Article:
The sweater shown was knit using Sunday Knits Yarn in 3-ply (light sport weight) (50 grams/approx. 246 yards), (20 grams/approx. 98 yards), in three interchangeable bases, Angelic, Eden, and Nirvana in the following colorways:
A. Bronze (Eden) 2 50g skeins.
B. Teal (Angelic) 2 50g skeins.
C. Lagoon (Eden) 1 50g skein.
D. Aqua (Angelic) 2 50g skeins.
E. Rain (Nirvana) 1 20g skein.
F. Ocean (Nirvana) 2 50g skeins.
G. Espresso (Nirvana) 1 20g skein.
H. Pickle (Nirvana) 1 50g skein.
I. Celery (Eden) 1 50 g skein.
J. Khaki (Angelic) 1 20g skein.

Back_Detail__2__medium2

Needles:
Body: US size 4 (3.5 mm) 24 in. (60 cm) and 36 in. (90 cm) circular needles, or size needed to obtain gauge.
Sleeve: US size 4 (3.5 mm) DPNs (set of 5) or appropriate needles for small-circumference knitting.
Neckband: US size 3 (3.25 mm) 24 in. (60 cm) circular needles.
Optional, for single-color sections: US size 3 (3.25 mm) 36 in. (90 cm) circular needles, or size needed to obtain gauge.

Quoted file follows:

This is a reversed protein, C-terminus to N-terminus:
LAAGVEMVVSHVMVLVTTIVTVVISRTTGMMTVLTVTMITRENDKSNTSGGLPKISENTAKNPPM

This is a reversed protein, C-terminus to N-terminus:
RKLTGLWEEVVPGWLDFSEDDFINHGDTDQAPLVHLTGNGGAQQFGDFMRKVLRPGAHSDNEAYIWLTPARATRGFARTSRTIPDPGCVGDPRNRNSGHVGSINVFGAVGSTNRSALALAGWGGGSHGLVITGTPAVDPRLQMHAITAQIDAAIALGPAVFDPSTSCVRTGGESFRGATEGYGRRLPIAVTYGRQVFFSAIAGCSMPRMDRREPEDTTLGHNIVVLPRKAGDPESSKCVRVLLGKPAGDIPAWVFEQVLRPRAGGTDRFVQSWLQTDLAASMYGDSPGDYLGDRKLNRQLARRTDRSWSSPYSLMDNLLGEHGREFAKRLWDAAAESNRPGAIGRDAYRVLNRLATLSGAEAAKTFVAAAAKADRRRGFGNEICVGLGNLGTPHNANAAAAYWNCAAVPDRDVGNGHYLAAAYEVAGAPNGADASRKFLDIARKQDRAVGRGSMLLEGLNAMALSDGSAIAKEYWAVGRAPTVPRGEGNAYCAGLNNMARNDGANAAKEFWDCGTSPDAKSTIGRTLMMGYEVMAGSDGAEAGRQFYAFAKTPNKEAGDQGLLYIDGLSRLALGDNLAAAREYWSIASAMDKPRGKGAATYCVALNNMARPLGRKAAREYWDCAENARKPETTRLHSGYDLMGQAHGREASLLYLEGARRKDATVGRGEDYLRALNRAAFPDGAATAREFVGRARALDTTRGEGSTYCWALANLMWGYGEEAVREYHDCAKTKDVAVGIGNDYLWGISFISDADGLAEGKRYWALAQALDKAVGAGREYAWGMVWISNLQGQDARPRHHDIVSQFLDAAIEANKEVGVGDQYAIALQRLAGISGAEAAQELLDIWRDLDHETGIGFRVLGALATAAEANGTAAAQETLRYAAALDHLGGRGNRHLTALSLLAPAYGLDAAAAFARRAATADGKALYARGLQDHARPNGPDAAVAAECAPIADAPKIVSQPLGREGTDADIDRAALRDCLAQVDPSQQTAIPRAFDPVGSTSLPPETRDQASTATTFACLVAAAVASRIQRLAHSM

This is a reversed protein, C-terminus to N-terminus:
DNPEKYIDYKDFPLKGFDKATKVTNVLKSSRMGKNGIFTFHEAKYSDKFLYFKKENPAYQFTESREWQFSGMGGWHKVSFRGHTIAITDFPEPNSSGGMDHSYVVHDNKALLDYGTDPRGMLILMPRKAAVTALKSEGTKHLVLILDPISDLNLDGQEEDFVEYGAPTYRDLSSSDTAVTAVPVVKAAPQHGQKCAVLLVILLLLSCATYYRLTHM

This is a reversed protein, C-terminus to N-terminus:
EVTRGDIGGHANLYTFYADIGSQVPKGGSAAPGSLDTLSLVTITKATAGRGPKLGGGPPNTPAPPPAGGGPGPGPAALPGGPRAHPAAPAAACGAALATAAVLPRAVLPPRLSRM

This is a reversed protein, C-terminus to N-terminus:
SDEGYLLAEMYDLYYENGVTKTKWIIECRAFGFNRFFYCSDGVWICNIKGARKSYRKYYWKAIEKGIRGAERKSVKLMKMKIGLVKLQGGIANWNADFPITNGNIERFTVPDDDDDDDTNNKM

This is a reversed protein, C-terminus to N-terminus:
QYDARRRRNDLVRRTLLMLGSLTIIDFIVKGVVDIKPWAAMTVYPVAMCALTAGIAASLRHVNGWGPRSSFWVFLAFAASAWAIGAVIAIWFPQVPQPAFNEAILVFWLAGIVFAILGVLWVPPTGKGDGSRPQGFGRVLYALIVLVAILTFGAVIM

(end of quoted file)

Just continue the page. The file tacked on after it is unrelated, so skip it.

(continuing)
Discount:

Introductory Special: Use the coupon code WVT25 for 25% off through September 30, 2018 (Pacific Time).

Akimbo_medium2

NOW, finally, I am so thrilled to be able to offer this pattern to you.  It truly was a labor of love, and I am grateful and pleased that it has, at last, become the design it was meant to be.

Knit Equals Joy

xoxox

Posted in colorwork, colorwork knitting, Knit-a-Long, knitters, knitting, knitting pattern, Pumpkin-a-Long

First Annual Pumpkin-a-Long (PAL) and a New Pattern!

Pumpkin-a-Long (PAL)

Hello, dear knitters!  I am so thrilled to announce our first annual Pumpkin-a-Long !  Fall is my favorite time of the year, and apparently I am also pumpkin-obsessed, so the idea of the PAL was hatched.